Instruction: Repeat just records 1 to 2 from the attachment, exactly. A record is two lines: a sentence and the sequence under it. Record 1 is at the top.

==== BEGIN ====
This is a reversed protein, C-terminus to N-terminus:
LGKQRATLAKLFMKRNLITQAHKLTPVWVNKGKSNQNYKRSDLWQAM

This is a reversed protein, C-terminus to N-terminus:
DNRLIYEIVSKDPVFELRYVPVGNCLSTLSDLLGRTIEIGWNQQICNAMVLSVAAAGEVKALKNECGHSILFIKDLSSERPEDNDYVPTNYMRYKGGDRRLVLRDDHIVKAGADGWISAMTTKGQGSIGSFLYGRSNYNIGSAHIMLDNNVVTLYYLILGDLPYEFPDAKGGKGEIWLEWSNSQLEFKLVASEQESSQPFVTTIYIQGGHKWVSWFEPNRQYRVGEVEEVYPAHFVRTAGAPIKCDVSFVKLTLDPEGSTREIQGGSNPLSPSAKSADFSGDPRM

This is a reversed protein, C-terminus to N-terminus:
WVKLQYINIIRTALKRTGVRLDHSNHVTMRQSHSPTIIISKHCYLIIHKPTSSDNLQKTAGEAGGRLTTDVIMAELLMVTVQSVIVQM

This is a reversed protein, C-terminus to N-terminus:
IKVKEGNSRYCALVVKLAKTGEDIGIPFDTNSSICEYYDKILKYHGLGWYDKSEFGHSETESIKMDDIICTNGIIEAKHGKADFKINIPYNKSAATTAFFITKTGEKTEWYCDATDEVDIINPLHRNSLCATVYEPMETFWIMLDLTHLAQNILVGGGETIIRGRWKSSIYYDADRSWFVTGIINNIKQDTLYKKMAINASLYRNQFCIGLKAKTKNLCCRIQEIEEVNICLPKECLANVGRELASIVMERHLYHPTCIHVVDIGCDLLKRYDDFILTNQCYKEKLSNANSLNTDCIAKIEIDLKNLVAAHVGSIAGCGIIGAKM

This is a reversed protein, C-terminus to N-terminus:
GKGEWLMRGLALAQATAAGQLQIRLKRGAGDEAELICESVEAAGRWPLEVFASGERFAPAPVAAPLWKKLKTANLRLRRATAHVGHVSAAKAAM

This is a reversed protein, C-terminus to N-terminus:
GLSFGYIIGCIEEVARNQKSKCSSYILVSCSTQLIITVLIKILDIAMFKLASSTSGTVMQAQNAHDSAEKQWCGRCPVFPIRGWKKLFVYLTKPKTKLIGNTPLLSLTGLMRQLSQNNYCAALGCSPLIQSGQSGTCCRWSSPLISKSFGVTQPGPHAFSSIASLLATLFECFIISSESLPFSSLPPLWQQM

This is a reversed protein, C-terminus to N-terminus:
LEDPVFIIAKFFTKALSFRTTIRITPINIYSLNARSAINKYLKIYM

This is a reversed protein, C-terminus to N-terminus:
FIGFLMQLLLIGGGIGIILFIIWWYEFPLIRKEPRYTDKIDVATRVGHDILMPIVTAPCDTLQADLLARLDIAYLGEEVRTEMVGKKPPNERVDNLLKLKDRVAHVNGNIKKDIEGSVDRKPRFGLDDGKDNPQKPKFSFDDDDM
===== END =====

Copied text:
This is a reversed protein, C-terminus to N-terminus:
LGKQRATLAKLFMKRNLITQAHKLTPVWVNKGKSNQNYKRSDLWQAM

This is a reversed protein, C-terminus to N-terminus:
DNRLIYEIVSKDPVFELRYVPVGNCLSTLSDLLGRTIEIGWNQQICNAMVLSVAAAGEVKALKNECGHSILFIKDLSSERPEDNDYVPTNYMRYKGGDRRLVLRDDHIVKAGADGWISAMTTKGQGSIGSFLYGRSNYNIGSAHIMLDNNVVTLYYLILGDLPYEFPDAKGGKGEIWLEWSNSQLEFKLVASEQESSQPFVTTIYIQGGHKWVSWFEPNRQYRVGEVEEVYPAHFVRTAGAPIKCDVSFVKLTLDPEGSTREIQGGSNPLSPSAKSADFSGDPRM